At 12:17 PM 10/23/2003 -0400, Aaron Z Snyder wrote:

>Talk to any European, other than the French (they're, as usual, a special
>case), and they will tell you that their PAL (Phase Alternating Line) system
>means "Perfection At Last". Then ask him/her about how he/she can stand the
>50 Hz flicker in the picture (the US rate is approx. 60 Hz) and the response
>will be "What flicker?"

I discovered the problem in England. I found ways to tolerate the flicker,
but never understood the locals' insensitivity to it.

>The simplest way to set up a monitor is to use SMPTE (Society of Motion
>Picture and Television Engineers) color bars, which is a long-established
>variant of simple color bars. The extra information allows the user to set
>brightness and color-balance to a (more-or-less) repeatable setting so that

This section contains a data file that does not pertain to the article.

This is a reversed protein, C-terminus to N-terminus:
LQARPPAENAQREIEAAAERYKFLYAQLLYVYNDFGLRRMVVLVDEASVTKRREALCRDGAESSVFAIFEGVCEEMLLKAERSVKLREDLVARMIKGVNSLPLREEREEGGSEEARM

>the color of a production can be properly evaluated.

Still, one needs a standard blue filter to do a decent job. Regardless of
the color bars used, there must be a source, which was the original
question, I believe. As I suggested, a suitable LaserDisc or DVD is
probably the most practical 'signal generator'.

Finally, in response to a paragraph I snipped (sorry), note that digital
reproduction does not mean NTSC/PAL/SECAM compatibility. True, a computer
does not care so the signal from DVD-ROM to monitor should be unaffected,
but most U.S. receivers are NTSC-only and will not reproduce a PAL or SECAM
signal - even if there is a SECAM DVD format (AFAIK, there is not).

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